October 29, 2011


Dear Ben: It's Time for Your Volcker Moment (CHRISTINA D. ROMER, 10/29/11, NY Times)

Nominal G.D.P. is just a technical term for the dollar value of everything we produce. It is total output (real G.D.P.) times the current prices we pay. Adopting this target would mean that the Fed is making a commitment to keep nominal G.D.P. on a sensible path.

More specifically, normal output growth for our economy is about 2 1/2 percent a year, and the Fed believes that 2 percent inflation is appropriate. So a reasonable target for nominal G.D.P. growth is around 4 1/2 percent.

Economic research showed years ago that targeting nominal G.D.P. has important advantages. But in the 1990s, many central banks adopted inflation targeting, a simpler alternative. As distress over the dismal state of the economy has grown, however, many economists have returned to the logic of targeting nominal G.D.P.

It would work like this: The Fed would start from some normal year -- like 2007 -- and say that nominal G.D.P. should have grown at 4 1/2 percent annually since then, and should keep growing at that pace. Because of the recession and the unusually low inflation in 2009 and 2010, nominal G.D.P. today is about 10 percent below that path. Adopting nominal G.D.P. targeting commits the Fed to eliminating this gap.

HOW would this help to heal the economy? Like the Volcker money target, it would be a powerful communication tool. By pledging to do whatever it takes to return nominal G.D.P. to its pre-crisis trajectory, the Fed could improve confidence and expectations of future growth.

Such expectations could increase spending and growth today: Consumers who are more certain that they'll have a job next year would be less hesitant to spend, and companies that believe sales will be rising would be more likely to invest.

Another possible effect is a temporary climb in inflation expectations. Ordinarily, this would be undesirable. But in the current situation, where nominal interest rates are constrained because they can't go below zero, a small increase in expected inflation could be helpful. It would lower real borrowing costs, and encourage spending on big-ticket items like cars, homes and business equipment.

Even if we went through a time of slightly elevated inflation, the Fed shouldn't lose credibility as a guardian of price stability. That's because once the economy returned to the target path, Fed policy -- a commitment to ensuring nominal G.D.P. growth of 4 1/2 percent -- would restrain inflation.

What Is NGDP? ( Kelly Evans, 10/27/11, WSJ)

 Hence calls, which are growing ever louder, for an entirely new, different kind of target: nominal GDP. This is something Scott Sumner, an economist at Bentley University whose views have gained prominence through his blog, TheMoneyIllusion, has been pushing for two decades. His support base among academics lately has been growing. And perhaps most significant, since it suggests the Fed might actually be open to such an idea, is that Goldman Sachs economists have just endorsed the idea as well.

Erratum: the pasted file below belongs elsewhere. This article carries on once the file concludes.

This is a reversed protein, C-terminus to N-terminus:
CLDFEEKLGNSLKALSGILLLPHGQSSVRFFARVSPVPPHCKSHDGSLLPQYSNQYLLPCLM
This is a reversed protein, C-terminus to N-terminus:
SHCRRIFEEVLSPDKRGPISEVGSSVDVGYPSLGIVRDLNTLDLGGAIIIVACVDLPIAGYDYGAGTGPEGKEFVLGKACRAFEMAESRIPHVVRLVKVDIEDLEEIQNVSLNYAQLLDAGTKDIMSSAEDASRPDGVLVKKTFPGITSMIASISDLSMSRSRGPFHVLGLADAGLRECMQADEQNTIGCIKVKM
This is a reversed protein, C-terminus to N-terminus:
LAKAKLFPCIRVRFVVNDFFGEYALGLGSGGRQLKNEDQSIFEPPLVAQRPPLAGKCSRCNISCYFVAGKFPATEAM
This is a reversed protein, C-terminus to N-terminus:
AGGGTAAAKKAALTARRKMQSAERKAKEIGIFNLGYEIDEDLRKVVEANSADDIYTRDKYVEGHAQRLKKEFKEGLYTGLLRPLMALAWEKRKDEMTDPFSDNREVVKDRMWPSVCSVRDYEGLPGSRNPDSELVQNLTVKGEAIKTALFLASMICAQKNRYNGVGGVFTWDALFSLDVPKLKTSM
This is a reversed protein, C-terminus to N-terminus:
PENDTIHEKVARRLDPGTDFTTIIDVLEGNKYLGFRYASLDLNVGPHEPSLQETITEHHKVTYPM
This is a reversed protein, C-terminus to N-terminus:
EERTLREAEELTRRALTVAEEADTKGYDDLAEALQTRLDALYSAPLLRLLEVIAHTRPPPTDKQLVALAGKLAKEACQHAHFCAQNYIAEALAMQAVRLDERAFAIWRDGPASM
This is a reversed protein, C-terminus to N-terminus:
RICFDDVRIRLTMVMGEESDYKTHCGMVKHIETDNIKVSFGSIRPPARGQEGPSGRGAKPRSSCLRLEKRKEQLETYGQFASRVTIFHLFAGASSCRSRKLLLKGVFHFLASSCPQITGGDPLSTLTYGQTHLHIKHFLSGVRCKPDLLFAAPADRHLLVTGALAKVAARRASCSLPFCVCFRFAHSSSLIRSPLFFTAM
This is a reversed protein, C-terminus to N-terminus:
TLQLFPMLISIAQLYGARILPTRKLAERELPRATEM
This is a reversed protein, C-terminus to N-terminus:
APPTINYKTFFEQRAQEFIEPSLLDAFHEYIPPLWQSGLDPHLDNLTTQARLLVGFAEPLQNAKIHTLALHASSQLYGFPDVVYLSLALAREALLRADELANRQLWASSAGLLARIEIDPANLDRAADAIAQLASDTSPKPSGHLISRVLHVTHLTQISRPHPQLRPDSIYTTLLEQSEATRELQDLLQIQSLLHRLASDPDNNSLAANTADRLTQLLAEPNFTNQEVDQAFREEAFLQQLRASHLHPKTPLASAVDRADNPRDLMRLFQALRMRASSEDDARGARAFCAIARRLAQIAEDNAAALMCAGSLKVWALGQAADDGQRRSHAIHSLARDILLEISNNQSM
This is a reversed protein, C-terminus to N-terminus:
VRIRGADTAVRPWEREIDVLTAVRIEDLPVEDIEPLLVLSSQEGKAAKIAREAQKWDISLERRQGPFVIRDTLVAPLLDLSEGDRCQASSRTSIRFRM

The version which Goldman puts forth, building on the ideas of Sumner and others, is that the Fed ought to aim for a specific level of NGDP which would put the economy back on the trend it was prior to the recession; to close, in other words, the current gap between the economy today and where econometric models suggest the economy should be. This is no small gap; Goldman estimates the shortfall, as of the second quarter, is roughly 10%. To most quickly close this gap, Goldman estimates the Fed would need to roughly double its balance sheet to $5 trillion and keep interest rates at zero through at least 2016.

The beauty of the NGDP target, as proponents see it, is that it doesn't differentiate between inflation and real GDP. So it doesn't matter whether the gap is closed by three parts inflation and one part real GDP or one part inflation and three parts real GDP. The point is that the gap gets closed, because the Fed is able to be as aggressive as it needs to be, and the economy avoids a prolonged slump and chronically high unemployment a la the Great Depression. And by targeting NGDP, or a stated goal for the total size of the economy, instead of a 3% or 5% inflation rate, the Fed is better able to avoid the backlash that might otherwise undermine its ability to achieve said objective.

Folks can be forgiven the slowness with which they've come to accept and reckon with global structural deflation, but it is time to start reckoning.

Posted by at October 29, 2011 5:44 PM

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